The Nigerian police force said it was upgrading security as the United States ordered diplomats' families to leave the Federal Capital Territory (FCT), Abuja, due to the high risk of terrorist attacks.
The exact nature of any threat is unknown. Still, Abuja residents have been on high alert since Sunday after several Western embassies changed their travel advice, citing an elevated risk, particularly in the nation's capital.
US Embassy Evacuation Of Families In Nigeria Causes Police To Boost Security
Nigerian security forces are battling jihadist fighters mainly in the country's northeast. Still, Islamic State-allied militants have claimed numerous recent attacks near the country's capital.
The Nigerian police issued a statement late Thursday ordering all strategic police managers in charge of commands and tactical formations across the country to beef up security in their respective jurisdictions, particularly in the FCT.
Usman Alkali Baba, the Inspector General of Police, said all emergency numbers should be activated to help in ensuring a 24/7 prompt response with officers and men on standby.
He urged the FCT's six million residents to be vigilant and to report any suspicious or unusual occurrences or persons to the police.
The statement came on Thursday as the US State Department ordered the departure of diplomats' families and authorized the release of non-emergency government employees from Abuja.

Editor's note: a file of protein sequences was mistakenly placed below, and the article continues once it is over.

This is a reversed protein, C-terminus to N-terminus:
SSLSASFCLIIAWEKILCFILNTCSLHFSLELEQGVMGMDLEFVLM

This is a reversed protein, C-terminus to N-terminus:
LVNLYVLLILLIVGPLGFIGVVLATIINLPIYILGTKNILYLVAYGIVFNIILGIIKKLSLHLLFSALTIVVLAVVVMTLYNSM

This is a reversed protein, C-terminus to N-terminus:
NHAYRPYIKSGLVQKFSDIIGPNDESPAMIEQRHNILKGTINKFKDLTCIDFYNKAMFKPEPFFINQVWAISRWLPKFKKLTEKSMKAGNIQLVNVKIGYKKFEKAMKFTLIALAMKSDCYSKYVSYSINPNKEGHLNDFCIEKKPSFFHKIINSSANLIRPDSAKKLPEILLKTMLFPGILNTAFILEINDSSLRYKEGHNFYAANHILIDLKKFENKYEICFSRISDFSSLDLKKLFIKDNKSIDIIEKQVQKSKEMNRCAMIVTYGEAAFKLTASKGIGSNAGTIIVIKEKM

In its country summary for Nigeria, the State Department stated that terrorists might strike with little or no warning, targeting markets, malls, hotels, restaurants, places of worship, schools, or bars, but provided no further details.
The United States, Australia, Canada, and Britain, issued warnings last weekend. However, the three latter countries had not ordered an evacuation of any staff or their families as of Friday morning.
The Jabi Lake Mall, a major shopping center in Abuja, was temporarily shut down on Thursday for unspecified security reasons. The government said that foreigners and Nigerians in the country should not panic but continue to be alert.
Nigerian troops are deployed across the West African nation of about 200 million, fighting against heavily armed criminals and Islamist insurgents.
Jihadists generally operate in the country's northeast, far from the capital. However, they have small cells in other parts of the country. The last terrorist attack in the city was in 2014 when Boko Haram attacked the city center.
But the Islamic State West Africa Province, linked to the Islamic State group, claimed that several attacks around the capital in the past six months included a mass jailbreak in July.
In addition to the terrorism threat, Abuja is a state with high banditry — gangs of gunmen who kidnap and kill without motivation.
Analysts have warned that insecurity could worsen with the start of a political campaign for the following year's general election to replace the current President.
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